Friday, December 15, 2006

Where are you going with that piggy bank? 

The U.S. Mint has issued new rules to prohibit the melting pennies and nickels. This is the result of sharp increases in the prices of copper, nickel and zinc (it's worth remembering the early 1980s, when the copper/zinc ratio was changed to reduce the metal cost of pennies.) The government currently loses 3.34 cents on each nickel produced and 0.73 cents on each penny.

Monies can be divided into two categories: fiat and commodity. Fiat is money by government decree; commodity money is something with intrinsic value that's generally accepted as a medium of exchange. Pennies and nickels have now, thanks to the rise in metals prices, traversed from one category to the other. I find it interesting that the U.S. government would rather lose seigniorage and keep these coins in circulation than withdraw the penny and nickel.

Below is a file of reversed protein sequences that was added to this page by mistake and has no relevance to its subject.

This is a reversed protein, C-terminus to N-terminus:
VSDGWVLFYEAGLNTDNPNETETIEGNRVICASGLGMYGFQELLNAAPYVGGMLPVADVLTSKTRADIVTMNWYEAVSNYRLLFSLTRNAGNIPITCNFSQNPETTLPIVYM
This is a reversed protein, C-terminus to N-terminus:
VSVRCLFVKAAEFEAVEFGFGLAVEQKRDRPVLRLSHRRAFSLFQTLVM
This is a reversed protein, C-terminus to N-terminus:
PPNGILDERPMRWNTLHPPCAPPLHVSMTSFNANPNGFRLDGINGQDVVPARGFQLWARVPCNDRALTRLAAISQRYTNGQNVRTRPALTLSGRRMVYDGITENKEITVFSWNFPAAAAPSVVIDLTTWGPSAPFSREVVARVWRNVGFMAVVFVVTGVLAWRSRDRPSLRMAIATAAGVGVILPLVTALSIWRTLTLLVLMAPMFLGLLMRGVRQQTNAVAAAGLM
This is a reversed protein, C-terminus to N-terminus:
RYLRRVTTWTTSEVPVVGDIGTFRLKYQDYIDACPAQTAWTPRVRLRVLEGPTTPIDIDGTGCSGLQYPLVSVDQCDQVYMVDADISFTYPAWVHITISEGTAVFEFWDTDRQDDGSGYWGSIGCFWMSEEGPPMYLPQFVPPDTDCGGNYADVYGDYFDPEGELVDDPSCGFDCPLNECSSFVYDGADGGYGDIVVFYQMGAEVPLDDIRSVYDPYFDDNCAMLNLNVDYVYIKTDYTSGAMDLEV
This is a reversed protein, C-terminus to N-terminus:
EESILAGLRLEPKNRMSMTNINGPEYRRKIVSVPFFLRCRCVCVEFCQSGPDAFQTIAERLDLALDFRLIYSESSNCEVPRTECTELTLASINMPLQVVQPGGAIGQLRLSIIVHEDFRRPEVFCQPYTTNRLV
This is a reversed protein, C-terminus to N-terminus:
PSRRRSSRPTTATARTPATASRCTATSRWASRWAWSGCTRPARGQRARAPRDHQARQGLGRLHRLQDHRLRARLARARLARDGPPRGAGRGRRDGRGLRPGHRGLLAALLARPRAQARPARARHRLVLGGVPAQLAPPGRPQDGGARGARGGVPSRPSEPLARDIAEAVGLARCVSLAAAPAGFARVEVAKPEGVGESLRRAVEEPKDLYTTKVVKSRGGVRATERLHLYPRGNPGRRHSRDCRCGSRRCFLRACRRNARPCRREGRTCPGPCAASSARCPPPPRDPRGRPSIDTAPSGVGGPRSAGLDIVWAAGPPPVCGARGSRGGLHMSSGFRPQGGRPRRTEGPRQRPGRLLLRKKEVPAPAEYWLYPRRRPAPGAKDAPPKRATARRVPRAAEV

Worth noting: even in 2004, when prices for copper, zinc, and nickel were much lower, the operating profit margins on nickels and pennies were less than 10%, compared to more than 60% for other coins. (Source: US Mint annual report.)